The sound of four gunshots soon after a man and a Suffolk police officer chasing him disappeared from view was a bad sign one night last March in Huntington Station, the officer’s two partners testified Tuesday in Riverhead.

Within seconds, they found out how bad when they found Officer Mark Collins bleeding from his neck in a driveway on Mercer Court. Collins had been running after Sheldon Leftenant, 23, who is now on trial, charged with the attempted aggravated murder of Collins.

On a police radio recording played for the jury, Collins shouted “10-1! 10-1! 10-1! 10-1!” — code for an officer in need of assistance. One of Collins’ partners, Officer Damian Torres, told the other, Officer Robert Dorr, “Mark’s been shot,” Dorr testified.

“I knelt down to Mark and I told him, ‘You’re going to be OK,’ ” Dorr testified during questioning by Assistant District Attorney Robert Biancavilla. “He stated, ‘Sheldon Leftenant shot me.’ ”

Collins will testify later in the trial. About a dozen patrol officers, District Attorney Thomas Spota and Det. Nicholas Guerrero, who barely survived being run over at an unrelated traffic stop, watched testimony Tuesday.

The three plainclothes officers had followed a speeding car east on Jericho Turnpike and pulled it over on Goeller Avenue. Almost immediately, the officers were on alert because the backseat passengers, Leftenant and Robert Primm, would not keep their hands in sight. Dorr said he and Collins knew both men.

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Dorr said he ordered Primm out of the car. Leftenant gave his learner permit to Collins but then took off running.

Collins followed right behind, and then Dorr and Torres ran too, they said. Leftenant ran across Jericho Turnpike, went one block west to Mercer Court and then up a driveway.

In his opening statement to jurors, Biancavilla said Collins fired his Taser at Leftenant, but it had no effect because the probes could not penetrate Leftenant’s winter jacket. So Collins tried to tackle Leftenant, Biancavilla said.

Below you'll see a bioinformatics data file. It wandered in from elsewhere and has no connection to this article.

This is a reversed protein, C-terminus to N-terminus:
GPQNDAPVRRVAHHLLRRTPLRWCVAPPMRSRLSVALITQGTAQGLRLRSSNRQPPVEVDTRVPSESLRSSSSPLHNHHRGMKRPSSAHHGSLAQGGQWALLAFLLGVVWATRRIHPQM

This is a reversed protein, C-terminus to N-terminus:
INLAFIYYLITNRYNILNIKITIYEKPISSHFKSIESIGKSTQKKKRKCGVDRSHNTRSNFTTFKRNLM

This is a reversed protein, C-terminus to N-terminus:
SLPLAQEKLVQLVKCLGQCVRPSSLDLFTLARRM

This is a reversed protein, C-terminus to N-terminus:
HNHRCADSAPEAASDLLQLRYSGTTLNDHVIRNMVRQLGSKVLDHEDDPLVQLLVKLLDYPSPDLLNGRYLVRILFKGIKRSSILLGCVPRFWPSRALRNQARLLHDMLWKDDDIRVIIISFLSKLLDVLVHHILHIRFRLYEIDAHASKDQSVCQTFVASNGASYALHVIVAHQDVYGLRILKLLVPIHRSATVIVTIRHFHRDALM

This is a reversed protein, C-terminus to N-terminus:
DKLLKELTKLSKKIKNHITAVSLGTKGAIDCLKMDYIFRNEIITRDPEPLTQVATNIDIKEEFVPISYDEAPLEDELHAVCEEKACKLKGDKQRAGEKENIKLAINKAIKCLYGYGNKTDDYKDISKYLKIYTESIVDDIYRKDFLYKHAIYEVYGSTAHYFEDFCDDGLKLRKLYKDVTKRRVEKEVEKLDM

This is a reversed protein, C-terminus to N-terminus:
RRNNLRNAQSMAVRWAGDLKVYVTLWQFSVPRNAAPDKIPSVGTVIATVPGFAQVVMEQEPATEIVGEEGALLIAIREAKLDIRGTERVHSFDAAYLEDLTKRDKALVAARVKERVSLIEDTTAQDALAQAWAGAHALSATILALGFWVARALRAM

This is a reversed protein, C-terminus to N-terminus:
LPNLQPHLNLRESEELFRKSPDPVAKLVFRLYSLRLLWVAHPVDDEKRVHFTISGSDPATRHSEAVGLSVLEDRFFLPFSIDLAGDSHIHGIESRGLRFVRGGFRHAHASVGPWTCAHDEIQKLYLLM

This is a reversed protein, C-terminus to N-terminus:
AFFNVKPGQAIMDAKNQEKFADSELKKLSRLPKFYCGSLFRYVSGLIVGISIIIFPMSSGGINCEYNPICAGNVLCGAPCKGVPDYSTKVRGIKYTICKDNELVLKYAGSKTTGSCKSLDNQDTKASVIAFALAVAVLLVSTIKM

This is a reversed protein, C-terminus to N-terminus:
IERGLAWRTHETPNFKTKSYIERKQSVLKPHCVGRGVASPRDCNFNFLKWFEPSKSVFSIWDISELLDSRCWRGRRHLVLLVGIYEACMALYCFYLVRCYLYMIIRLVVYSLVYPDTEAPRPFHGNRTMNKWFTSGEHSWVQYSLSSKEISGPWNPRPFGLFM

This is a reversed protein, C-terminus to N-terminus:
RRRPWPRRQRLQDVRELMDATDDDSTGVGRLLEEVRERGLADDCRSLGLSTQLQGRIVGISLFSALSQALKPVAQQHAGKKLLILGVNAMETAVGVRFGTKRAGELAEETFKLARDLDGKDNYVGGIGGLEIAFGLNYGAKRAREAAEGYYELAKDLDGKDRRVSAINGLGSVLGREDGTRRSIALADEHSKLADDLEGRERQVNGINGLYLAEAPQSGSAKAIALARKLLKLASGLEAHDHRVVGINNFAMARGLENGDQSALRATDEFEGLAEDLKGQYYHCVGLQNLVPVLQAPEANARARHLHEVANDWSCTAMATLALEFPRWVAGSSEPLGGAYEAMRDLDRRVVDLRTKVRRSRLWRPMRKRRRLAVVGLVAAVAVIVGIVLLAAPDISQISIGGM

“All of a sudden, all Officer Collins saw were flashes, and he couldn’t move his right side,” Biancavilla said.

K-9 unit officers testified Tuesday that their dogs tracked Leftenant to a storage shed on the next block within an hour. When he was found, Biancavilla said, the Taser probes were still stuck in his jacket.

Defense attorney Ian Fitzgerald conceded that his client shot Collins, but said the evidence doesn’t support the charge against Leftenant.

“The official version is not what happened,” Fitzgerald said. He told jurors that after Leftenant was chased by men in plain clothes driving an unmarked car, it may not have been clear to Leftenant that he was dealing with police.

But Dorr and Torres said they wore bulletproof vests with the word “Police” on it. They said Collins had a jacket on, but it was unzipped and his vest was visible.

Before the trial started, Fitzgerald told state Supreme Court Justice John Collins (no relation to the officer) that prosecutors improperly withheld evidence by failing to turn over surveillance video showing the officers chasing Leftenant until after jury selection was complete. Fitzgerald said if he had known of that video months ago, he might have altered his pretrial and trial strategies.

Biancavilla said police gave him the video just last week, but he did not know why police waited 10 months to do so.

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Fitzgerald asked that the video be suppressed. Justice Collins said he would rule on the issue Wednesday.